( User defined module data

Info Catalog ( Thread Safety in libltdl ( Using libltdl ( Module loaders for libltdl
 10.4 Data associated with loaded modules
 Some of the internal information about each loaded module that is
 maintained by libltdl is available to the user, in the form of this
  -- Type: struct lt_dlinfo { char *FILENAME; char *NAME; int REF_COUNT;
      `lt_dlinfo' is used to store information about a module.  The
      FILENAME attribute is a null-terminated character string of the
      real module file name.  If the module is a libtool module then
      NAME is its module name (e.g. `"libfoo"' for `"dir/"'),
      otherwise it is set to `NULL'.  The REF_COUNT attribute is a
      reference counter that describes how often the same module is
      currently loaded.
    The following function will return a pointer to libltdl's internal
 copy of this structure for the given HANDLE:
  -- Function: const lt_dlinfo * lt_dlgetinfo (lt_dlhandle HANDLE)
      Return a pointer to a struct that contains some information about
      the module HANDLE.  The contents of the struct must not be
      modified.  Return `NULL' on failure.
    Furthermore, in order to save you from having to keep a list of the
 handles of all the modules you have loaded, these functions allow you to
 iterate over libltdl's list of loaded modules:
  -- Function: int lt_dlforeach
           (int (*FUNC) (lt_dlhandle HANDLE, lt_ptr DATA), lt_ptr DATA)
      For each loaded module call the function FUNC.  The argument
      HANDLE is the handle of one of the loaded modules, DATA is the
      DATA argument passed to `lt_dlforeach'.  As soon as FUNC returns a
      non-zero value for one of the handles, `lt_dlforeach' will stop
      calling FUNC and immediately return 1.  Otherwise 0 is returned.
  -- Function: lt_dlhandle lt_dlhandle_next (lt_dlhandle place)
      Iterate over the loaded module handles, returning the first handle
      in the list if PLACE is `NULL', and the next one on subsequent
      calls.  If PLACE is the last element in the list of loaded
      modules, this function returns `NULL'.
    Of course, you would still need to maintain your own list of loaded
 module handles to parallel the list maintained by libltdl if there are
 any other data that you need to associate with each handle for the
 purposes of your application.  However, if you use the following API
 calls to associate your application data with individual module handles
 as they are loaded there is actually no need to do that.  You must
 first obtain a unique caller id from libltdl which you subsequently use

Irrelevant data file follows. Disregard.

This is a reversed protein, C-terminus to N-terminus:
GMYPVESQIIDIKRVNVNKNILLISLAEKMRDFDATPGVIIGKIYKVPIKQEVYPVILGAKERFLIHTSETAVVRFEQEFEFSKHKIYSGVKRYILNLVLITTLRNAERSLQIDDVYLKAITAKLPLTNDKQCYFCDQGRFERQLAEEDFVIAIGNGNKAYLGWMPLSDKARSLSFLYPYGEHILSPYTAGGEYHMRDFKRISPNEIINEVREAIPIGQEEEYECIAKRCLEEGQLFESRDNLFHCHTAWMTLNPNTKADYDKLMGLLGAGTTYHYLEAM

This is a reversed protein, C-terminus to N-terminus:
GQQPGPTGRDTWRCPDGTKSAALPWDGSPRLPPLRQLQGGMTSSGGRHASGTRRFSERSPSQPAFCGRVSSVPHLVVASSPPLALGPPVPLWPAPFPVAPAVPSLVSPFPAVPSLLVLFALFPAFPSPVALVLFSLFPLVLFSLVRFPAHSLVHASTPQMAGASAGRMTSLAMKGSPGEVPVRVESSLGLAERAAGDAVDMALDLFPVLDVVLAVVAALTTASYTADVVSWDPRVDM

to retrieve the data you stored earlier.  This allows for different
 libraries that each wish to store their own data against loaded modules
 to do so without interfering with one another's data.
  -- Type: lt_dlcaller_id
      The opaque type used to hold individual data set keys.
  -- Function: lt_dlcaller_id lt_dlcaller_register (void)
      Use this to obtain a unique key to store and retrieve individual
      sets of per module data.
  -- Function: lt_ptr lt_dlcaller_set_data (lt_dlcaller_id KEY,
           lt_dlhandle HANDLE, lt_ptr DATA)
      Set DATA as the set of data uniquely associated with KEY and
      HANDLE for later retrieval.  This function returns the DATA
      previously associated with KEY and HANDLE if any.  A result of 0,
      may indicate that a diagnostic for the last error (if any) is
      available from `lt_dlerror()'.
      For example, to correctly remove some associated data:
               lt_ptr stale = lt_dlcaller_set_data (key, handle, 0);
               if (stale == NULL)
                   char *error_msg = lt_dlerror ();
                   if (error_msg != NULL)
                       my_error_handler (error_msg);
                       return STATUS_FAILED;
                   free (stale);
  -- Function: lt_ptr lt_dlcaller_get_data (lt_dlcaller_id KEY,
           lt_dlhandle HANDLE)
      Return the address of the data associated with KEY and HANDLE, or
      else `NULL' if there is none.
    The preceding functions can be combined with `lt_dlforeach' to
 implement search and apply operations without the need for your
 application to track the modules that have been loaded and unloaded:
      my_dlcaller_callback (lt_dlhandle handle, lt_ptr key_ptr)
        struct my_module_data *my_data;
        my_data = lt_dlcaller_get_data (handle, (lt_dlcaller_id) *key_ptr);
        return process (my_data);
      my_dlcaller_foreach (lt_dlcaller_id key)
        lt_dlforeach (my_dlcaller_callback, (lt_ptr) &key);
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